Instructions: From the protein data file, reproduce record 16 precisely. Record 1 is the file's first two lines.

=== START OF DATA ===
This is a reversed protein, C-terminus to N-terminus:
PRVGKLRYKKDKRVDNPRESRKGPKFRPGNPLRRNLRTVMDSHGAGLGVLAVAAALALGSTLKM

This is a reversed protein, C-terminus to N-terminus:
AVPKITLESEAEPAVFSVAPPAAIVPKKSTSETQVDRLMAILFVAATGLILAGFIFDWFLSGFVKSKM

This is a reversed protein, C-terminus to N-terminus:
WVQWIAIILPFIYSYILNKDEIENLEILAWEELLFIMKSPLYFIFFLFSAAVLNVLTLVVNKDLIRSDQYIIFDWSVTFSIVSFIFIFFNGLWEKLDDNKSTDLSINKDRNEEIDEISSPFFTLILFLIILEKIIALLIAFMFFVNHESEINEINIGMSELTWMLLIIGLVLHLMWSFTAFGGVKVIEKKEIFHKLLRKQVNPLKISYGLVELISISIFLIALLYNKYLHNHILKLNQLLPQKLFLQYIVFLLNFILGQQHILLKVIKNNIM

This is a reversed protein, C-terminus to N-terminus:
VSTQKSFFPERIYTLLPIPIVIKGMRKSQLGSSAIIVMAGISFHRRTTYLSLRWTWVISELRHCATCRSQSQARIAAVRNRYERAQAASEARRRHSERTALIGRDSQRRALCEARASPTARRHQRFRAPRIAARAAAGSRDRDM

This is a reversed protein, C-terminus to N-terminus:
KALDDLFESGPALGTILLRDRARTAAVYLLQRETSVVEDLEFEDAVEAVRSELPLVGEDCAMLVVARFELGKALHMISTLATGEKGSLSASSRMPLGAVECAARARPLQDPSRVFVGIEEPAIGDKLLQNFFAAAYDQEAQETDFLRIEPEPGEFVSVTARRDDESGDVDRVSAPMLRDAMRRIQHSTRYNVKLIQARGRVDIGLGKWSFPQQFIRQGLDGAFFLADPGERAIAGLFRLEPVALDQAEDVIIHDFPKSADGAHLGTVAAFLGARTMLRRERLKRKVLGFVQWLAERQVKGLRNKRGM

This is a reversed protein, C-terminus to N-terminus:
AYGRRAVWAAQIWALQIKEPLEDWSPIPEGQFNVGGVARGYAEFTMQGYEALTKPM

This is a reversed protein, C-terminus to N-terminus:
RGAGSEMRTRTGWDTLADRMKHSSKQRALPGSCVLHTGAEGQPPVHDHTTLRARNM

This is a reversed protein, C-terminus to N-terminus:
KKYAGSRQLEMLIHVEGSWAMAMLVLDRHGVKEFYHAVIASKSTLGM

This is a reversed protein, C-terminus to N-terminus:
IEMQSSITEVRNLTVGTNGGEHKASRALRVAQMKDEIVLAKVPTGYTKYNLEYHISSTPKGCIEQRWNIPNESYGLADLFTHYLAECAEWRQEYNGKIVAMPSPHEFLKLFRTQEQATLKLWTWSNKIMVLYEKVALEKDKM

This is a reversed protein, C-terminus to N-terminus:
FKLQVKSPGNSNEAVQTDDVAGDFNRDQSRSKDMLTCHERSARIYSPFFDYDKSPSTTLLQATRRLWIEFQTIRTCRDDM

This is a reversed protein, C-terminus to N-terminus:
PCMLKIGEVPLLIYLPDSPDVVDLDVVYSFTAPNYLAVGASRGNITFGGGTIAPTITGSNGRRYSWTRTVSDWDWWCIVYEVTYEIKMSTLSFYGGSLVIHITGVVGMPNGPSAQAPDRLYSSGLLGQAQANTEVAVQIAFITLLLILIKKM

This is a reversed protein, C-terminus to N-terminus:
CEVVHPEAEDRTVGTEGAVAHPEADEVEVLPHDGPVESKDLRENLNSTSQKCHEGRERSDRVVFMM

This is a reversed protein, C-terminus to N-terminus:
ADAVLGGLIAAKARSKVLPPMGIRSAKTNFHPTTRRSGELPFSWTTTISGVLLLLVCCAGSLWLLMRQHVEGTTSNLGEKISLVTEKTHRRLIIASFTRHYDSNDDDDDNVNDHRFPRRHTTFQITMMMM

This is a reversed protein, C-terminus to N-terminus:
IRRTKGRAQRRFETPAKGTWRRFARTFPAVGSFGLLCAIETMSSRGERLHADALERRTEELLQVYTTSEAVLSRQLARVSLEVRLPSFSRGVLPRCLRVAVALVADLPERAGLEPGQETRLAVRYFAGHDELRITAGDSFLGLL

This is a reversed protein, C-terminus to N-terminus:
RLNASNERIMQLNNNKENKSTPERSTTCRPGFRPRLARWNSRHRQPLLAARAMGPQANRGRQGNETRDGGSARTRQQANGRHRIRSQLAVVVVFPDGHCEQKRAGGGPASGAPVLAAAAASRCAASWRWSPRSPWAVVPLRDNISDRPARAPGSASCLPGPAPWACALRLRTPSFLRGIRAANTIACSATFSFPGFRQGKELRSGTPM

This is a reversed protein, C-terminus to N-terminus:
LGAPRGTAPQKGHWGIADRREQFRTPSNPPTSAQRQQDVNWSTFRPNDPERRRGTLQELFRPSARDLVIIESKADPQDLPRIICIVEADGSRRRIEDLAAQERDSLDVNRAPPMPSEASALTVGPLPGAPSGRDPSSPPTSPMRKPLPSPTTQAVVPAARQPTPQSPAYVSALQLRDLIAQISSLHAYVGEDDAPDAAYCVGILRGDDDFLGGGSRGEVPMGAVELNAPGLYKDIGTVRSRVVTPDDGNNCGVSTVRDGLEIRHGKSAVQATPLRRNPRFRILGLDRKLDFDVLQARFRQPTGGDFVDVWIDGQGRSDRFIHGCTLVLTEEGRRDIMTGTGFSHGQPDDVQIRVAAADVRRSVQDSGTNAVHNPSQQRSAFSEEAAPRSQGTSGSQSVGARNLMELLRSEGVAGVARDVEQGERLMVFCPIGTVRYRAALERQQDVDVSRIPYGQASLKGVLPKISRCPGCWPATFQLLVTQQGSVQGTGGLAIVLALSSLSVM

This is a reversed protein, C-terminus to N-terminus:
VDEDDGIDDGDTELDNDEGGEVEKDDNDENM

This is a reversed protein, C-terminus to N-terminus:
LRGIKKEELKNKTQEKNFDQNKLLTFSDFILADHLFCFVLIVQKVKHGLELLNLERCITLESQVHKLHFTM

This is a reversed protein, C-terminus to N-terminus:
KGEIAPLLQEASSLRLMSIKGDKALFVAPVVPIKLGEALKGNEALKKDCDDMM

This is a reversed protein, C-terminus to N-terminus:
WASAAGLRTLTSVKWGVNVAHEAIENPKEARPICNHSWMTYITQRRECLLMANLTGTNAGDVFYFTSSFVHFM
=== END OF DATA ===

This is a reversed protein, C-terminus to N-terminus:
LGAPRGTAPQKGHWGIADRREQFRTPSNPPTSAQRQQDVNWSTFRPNDPERRRGTLQELFRPSARDLVIIESKADPQDLPRIICIVEADGSRRRIEDLAAQERDSLDVNRAPPMPSEASALTVGPLPGAPSGRDPSSPPTSPMRKPLPSPTTQAVVPAARQPTPQSPAYVSALQLRDLIAQISSLHAYVGEDDAPDAAYCVGILRGDDDFLGGGSRGEVPMGAVELNAPGLYKDIGTVRSRVVTPDDGNNCGVSTVRDGLEIRHGKSAVQATPLRRNPRFRILGLDRKLDFDVLQARFRQPTGGDFVDVWIDGQGRSDRFIHGCTLVLTEEGRRDIMTGTGFSHGQPDDVQIRVAAADVRRSVQDSGTNAVHNPSQQRSAFSEEAAPRSQGTSGSQSVGARNLMELLRSEGVAGVARDVEQGERLMVFCPIGTVRYRAALERQQDVDVSRIPYGQASLKGVLPKISRCPGCWPATFQLLVTQQGSVQGTGGLAIVLALSSLSVM